OF THE MANY CAR Bens, I am the best upholstered but Ben Whitworth is easily the most premium with his dapper refinement and sharp creases. Yet somehow I’ve ended up with the more premium of our two jacked-up estates.
Functionally these cars are almost identical: both are just shy of five metres in length, but Ben’s Vauxhall Insignia Country Tourer is 39mm longer and provides a little more legroom at the expense of boot space, with 1665 litres to the 1820 litres of my Mercedes E350d All-Terrain. Yet despite their near-identical dimensions and intent, the Mercedes costs more than twice as much in standard trim, at £58,880 to the Vauxhall’s £28,435.
The Vauxhall narrows the price and kit gap with a lightly-used Corsa’s worth of options at £7250; the Mercedes adds ‘only’ £2380 as almost everything is standard. But the E-Class is still asking pretty much twice the price for essentially the same package. So why on earth would any sane person choose it over the Insignia?
The name is easily the least premium thing about Ben’s car: ‘Country Tourer’ sounds like it should be adorning the beige plastic sides of a four-berth caravan. It’s a good-looking car, though. The torpedo styling makes a virtue of its length, while the cabin borrows cues from supercars (the faux passenger grab handle) and is far more exuberant in form than my E-Class.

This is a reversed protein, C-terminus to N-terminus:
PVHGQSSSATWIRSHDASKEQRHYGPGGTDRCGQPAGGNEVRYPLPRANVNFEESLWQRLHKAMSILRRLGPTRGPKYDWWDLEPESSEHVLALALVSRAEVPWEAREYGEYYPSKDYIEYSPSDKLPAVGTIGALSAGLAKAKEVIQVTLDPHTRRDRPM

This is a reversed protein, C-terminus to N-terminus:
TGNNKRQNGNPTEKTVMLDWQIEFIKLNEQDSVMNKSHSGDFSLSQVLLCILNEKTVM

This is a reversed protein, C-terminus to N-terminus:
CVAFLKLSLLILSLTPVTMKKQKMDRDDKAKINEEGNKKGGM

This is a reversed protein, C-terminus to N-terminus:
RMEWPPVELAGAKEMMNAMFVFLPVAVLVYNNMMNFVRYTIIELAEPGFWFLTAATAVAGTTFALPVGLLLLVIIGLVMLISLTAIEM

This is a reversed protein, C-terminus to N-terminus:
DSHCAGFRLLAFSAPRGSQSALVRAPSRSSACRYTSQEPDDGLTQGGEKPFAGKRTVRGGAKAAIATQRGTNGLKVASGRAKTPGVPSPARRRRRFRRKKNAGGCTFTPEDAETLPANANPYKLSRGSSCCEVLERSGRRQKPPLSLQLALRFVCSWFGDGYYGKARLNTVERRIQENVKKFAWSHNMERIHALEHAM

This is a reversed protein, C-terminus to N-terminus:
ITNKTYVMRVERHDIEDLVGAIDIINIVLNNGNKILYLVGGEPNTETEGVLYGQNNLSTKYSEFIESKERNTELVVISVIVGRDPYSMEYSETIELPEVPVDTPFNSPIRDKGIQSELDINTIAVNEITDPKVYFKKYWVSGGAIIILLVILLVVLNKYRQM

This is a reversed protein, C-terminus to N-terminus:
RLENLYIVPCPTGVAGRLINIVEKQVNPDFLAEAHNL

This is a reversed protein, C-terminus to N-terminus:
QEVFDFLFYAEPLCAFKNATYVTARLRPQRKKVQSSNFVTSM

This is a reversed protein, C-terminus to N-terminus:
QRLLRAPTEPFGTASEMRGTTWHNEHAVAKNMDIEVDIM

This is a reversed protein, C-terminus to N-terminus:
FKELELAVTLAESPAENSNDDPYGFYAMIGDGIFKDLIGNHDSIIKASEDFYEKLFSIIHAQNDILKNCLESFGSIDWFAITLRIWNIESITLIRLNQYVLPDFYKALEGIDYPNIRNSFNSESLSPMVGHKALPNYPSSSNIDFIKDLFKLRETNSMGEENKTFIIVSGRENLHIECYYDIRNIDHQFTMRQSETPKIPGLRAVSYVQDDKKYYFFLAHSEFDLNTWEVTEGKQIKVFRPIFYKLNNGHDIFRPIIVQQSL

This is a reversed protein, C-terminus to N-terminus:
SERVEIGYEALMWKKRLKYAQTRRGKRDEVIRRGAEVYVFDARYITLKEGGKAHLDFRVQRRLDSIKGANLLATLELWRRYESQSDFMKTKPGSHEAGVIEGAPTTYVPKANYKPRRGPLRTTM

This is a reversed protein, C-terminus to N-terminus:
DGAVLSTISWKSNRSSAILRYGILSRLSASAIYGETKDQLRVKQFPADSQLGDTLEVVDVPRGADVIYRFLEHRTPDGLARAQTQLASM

Both the Country Tourer and the All-Terrain suffer the same plastic wheelarch cladding which clumsily announces almost all such raised-ride-height wagons, but just looks to me like the unpainted, cheap-to-replace bumpers on a van. I’m told the red was chosen by the designers for press cars to make these hideous addenda stand out. I’d go for a grey to disguise them.
I like the Insignia’s chassis. It gets Flexride adaptive damping and the clever GKN Twinster AWD system which vectors torque across the rear axle with pair of electronically-controlled clutches. Together they give it a crisper turn-in than the autobahn-orientated Mercedes, while the smaller, 18-inch rims give better secondary refinement over coarse surfaces.
But ask more of the Vauxhall and it starts to struggle; once the suspension components begin to move you can feel them doing so through a bodyshell which is palpably less solid than the Merc’s. Overall the Mercedes is the far more soothing companion: the Insignia cannot approach the E-Class’s world-beating long-haul chops.
The Merc’s killer advantage lies in its software rather than its hardware. Swapping cars made me realise how much my perception of my own car is influenced by its information, assistance and entertainment systems, which are a class above the Vauxhall’s in both their individual competence and their seamless, near-sentient interaction.
In airline terms, the Insignia is premium economy, but the
nd E-Class really is the business. The competitive finance deals which have doubled Merc’s UK sales in the last five years may well soften that list price hammer blow. If I could stretch to one, I would.
‘The Insignia is premium economy, but
the E Class really is the business’
Two cars that are ready for anything. Two drivers ready for a nice cup of tea